Omniva to close over 70 postal service points this fall

Post office in Tallinn's Mustamäe borough.
Post office in Tallinn's Mustamäe borough. Source: Mustamäe City District Government

By November 1, national mail carrier Omniva will reduce the number of post offices and postal service points in Estonia from 256 to 182. CEO Mart Mägi said that parcel terminals and the possibility of summoning a mail carrier should help make up for it.

Why is it necessary to close postal service stations in Kiisa, Melliste, Kuimetsa, Virtsu and dozens of other places in Estonia?

People's habits have clearly changed. The sending of letters has shrunk five times over the last decade, while package deliveries are up tenfold. Delivery terminals have made sending packages so simple that the need for post offices and mail service points has fallen considerably.

However, Omniva realizes that we are a national company. We have introduced the personal mail service. This means that everyone living more than five kilometers from the nearest service point can summon a personal mail carrier to their home. The good old Swedish time returning, we might say.

Will there also be a package terminal in place of every closed post office?

Not for every single one. But Omniva has over 300 package terminals. Another roughly 100 will be installed by the year's end. Omniva will have a package presence almost everywhere the local government has asked for it.

But whether it will be on top of or near the former post office or service point? Rather, we will be where most people live.

The postal service point in Käru, Türi Municipality was closed back in 2018. There is no package terminal there yet. Please explain your criteria for these decisions.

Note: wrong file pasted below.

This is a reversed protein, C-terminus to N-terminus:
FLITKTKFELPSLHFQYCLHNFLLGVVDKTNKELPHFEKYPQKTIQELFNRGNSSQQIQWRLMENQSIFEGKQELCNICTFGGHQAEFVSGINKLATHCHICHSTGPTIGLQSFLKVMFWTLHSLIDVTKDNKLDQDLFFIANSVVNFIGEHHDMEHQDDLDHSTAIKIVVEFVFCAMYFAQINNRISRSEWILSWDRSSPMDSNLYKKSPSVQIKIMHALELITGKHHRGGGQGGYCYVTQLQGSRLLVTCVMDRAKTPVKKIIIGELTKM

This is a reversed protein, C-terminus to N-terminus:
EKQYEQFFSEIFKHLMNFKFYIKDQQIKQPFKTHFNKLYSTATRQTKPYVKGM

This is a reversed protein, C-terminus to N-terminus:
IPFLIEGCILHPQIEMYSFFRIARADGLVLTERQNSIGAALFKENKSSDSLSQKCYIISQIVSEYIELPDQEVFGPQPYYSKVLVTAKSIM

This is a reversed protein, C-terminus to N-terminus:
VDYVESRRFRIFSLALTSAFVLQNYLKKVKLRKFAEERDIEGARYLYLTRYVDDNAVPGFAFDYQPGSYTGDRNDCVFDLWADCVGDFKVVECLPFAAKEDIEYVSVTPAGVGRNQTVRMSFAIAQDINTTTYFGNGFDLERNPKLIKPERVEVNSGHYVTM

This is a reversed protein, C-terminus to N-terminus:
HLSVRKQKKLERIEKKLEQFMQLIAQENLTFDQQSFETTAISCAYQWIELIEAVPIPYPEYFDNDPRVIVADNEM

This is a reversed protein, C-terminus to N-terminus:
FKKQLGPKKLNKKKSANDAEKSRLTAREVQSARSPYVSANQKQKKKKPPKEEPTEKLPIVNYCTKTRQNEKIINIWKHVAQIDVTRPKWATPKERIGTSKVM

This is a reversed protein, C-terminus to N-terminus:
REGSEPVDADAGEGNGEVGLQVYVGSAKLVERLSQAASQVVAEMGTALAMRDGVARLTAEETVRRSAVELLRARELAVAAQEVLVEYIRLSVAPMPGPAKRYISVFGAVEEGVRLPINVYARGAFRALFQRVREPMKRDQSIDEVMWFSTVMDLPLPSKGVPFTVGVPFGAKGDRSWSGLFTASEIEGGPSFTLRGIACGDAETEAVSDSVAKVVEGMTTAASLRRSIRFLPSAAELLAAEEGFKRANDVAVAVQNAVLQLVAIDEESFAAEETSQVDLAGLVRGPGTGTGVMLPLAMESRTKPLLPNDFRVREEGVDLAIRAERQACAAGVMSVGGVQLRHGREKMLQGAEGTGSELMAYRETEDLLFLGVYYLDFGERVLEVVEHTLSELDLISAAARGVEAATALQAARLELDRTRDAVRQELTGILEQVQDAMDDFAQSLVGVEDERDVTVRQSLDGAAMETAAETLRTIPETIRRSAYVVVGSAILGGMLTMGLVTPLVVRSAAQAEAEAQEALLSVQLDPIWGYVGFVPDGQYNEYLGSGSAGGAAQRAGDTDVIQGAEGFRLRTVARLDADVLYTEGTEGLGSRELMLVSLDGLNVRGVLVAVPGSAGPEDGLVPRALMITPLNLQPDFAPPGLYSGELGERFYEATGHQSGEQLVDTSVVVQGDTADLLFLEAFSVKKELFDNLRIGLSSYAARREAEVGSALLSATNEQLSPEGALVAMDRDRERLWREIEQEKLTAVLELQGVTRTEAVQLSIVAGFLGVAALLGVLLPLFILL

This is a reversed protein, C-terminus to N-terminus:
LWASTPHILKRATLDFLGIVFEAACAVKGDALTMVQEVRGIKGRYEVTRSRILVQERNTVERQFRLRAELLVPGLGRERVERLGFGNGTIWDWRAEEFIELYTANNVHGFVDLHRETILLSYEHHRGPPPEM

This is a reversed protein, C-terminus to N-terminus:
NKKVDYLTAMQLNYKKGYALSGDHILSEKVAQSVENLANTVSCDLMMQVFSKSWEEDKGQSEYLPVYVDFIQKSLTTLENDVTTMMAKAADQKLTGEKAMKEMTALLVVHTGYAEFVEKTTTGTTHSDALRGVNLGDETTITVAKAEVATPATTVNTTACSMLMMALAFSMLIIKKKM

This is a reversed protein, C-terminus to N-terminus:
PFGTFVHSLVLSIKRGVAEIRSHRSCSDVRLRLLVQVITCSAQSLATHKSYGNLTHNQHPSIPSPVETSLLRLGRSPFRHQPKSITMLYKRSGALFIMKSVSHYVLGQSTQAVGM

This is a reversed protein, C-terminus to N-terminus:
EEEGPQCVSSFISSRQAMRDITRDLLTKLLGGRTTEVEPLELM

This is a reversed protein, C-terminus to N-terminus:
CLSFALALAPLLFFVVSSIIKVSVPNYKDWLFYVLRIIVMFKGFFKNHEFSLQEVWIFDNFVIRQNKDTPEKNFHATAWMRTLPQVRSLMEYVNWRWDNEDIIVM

We also measure how many people live in a given post office, service point or package terminal's service radius. We're talking about a distance from it of three to five kilometers that can still be covered on foot, without having to drive or catch a bus.

These principles make sure that package terminals that do not come cheap, with the required investment in excess of €10,000, remain profitable. Terminals are installed in places with at least 300 residents, whereas the area should have 700-900 people for a post office to make sense there.

But looking at the entire network, how much people order online, our network is expanding rather than contracting.

Is the idea to make sure postal service points and post offices are profitable?

Yes, it is the owner's expectation for every service point at least break even. They may not generate major profits but have to stay in the black.

You already said that people will be able to call mail carriers to their homes. How will that work? What must a person in Käru do if they want to send their mother who lives all the way across Estonia a penny whistle?

There is an Omniva number people can call to schedule a visit from a mail carrier. It is possible to summon a personal mail carrier until 5 p.m. on workdays.

What about if the person works several kilometers away in Paluküla and cannot come home during the workday? Could the postal worker come to Paluküla instead?

Personal mail services come where the person is. It does not have to be their home.

Which services will be brought home to people?

All services currently offered at post offices. Perhaps people will have a smaller selection of postcards or envelopes. But there will be a selection.